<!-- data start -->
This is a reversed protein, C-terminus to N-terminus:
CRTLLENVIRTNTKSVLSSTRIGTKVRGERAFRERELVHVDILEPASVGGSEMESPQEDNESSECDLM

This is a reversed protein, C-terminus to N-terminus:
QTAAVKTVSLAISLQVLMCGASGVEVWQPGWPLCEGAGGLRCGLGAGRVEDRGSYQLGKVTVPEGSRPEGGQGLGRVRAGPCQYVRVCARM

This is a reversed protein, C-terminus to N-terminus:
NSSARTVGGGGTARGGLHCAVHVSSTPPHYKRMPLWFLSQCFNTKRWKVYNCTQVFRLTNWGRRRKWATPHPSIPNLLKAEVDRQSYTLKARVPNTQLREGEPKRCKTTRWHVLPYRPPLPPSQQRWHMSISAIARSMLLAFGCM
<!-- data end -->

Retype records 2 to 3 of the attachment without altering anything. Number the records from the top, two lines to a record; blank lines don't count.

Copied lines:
This is a reversed protein, C-terminus to N-terminus:
QTAAVKTVSLAISLQVLMCGASGVEVWQPGWPLCEGAGGLRCGLGAGRVEDRGSYQLGKVTVPEGSRPEGGQGLGRVRAGPCQYVRVCARM

This is a reversed protein, C-terminus to N-terminus:
NSSARTVGGGGTARGGLHCAVHVSSTPPHYKRMPLWFLSQCFNTKRWKVYNCTQVFRLTNWGRRRKWATPHPSIPNLLKAEVDRQSYTLKARVPNTQLREGEPKRCKTTRWHVLPYRPPLPPSQQRWHMSISAIARSMLLAFGCM